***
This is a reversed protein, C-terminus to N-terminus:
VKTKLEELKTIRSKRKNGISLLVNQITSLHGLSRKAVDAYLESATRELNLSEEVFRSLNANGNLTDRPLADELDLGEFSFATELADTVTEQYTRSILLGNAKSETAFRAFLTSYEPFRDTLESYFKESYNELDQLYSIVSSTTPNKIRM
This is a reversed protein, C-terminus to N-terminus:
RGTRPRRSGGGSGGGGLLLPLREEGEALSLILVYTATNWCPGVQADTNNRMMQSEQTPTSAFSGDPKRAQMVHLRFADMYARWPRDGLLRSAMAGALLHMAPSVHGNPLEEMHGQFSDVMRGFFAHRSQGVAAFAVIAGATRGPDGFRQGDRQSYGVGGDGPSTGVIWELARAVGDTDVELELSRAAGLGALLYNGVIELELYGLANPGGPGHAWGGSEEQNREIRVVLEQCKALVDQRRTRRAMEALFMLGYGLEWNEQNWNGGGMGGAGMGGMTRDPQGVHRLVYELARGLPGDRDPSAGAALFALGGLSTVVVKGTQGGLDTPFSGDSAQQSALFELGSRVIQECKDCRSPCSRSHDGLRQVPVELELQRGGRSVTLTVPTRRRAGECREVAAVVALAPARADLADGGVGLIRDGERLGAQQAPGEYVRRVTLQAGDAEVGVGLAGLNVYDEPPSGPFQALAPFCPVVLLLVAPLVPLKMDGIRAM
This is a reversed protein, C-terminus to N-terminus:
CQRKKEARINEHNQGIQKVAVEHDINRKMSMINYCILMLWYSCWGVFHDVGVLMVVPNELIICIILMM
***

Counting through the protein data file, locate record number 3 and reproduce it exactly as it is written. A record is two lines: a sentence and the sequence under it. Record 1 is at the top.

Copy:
This is a reversed protein, C-terminus to N-terminus:
CQRKKEARINEHNQGIQKVAVEHDINRKMSMINYCILMLWYSCWGVFHDVGVLMVVPNELIICIILMM